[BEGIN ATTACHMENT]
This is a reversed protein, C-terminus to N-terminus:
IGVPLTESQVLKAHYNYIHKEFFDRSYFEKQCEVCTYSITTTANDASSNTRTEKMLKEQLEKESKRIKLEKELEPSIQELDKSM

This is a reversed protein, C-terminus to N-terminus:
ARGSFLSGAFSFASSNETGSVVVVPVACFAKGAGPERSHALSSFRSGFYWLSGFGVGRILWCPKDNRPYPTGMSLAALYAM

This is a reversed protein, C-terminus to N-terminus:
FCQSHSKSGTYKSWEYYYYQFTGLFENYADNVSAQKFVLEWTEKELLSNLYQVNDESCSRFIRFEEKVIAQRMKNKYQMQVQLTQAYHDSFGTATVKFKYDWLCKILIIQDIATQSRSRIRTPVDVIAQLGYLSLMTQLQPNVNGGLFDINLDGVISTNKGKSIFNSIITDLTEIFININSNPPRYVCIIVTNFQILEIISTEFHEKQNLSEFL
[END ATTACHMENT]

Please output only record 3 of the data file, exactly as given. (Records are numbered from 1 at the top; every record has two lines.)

This is a reversed protein, C-terminus to N-terminus:
FCQSHSKSGTYKSWEYYYYQFTGLFENYADNVSAQKFVLEWTEKELLSNLYQVNDESCSRFIRFEEKVIAQRMKNKYQMQVQLTQAYHDSFGTATVKFKYDWLCKILIIQDIATQSRSRIRTPVDVIAQLGYLSLMTQLQPNVNGGLFDINLDGVISTNKGKSIFNSIITDLTEIFININSNPPRYVCIIVTNFQILEIISTEFHEKQNLSEFL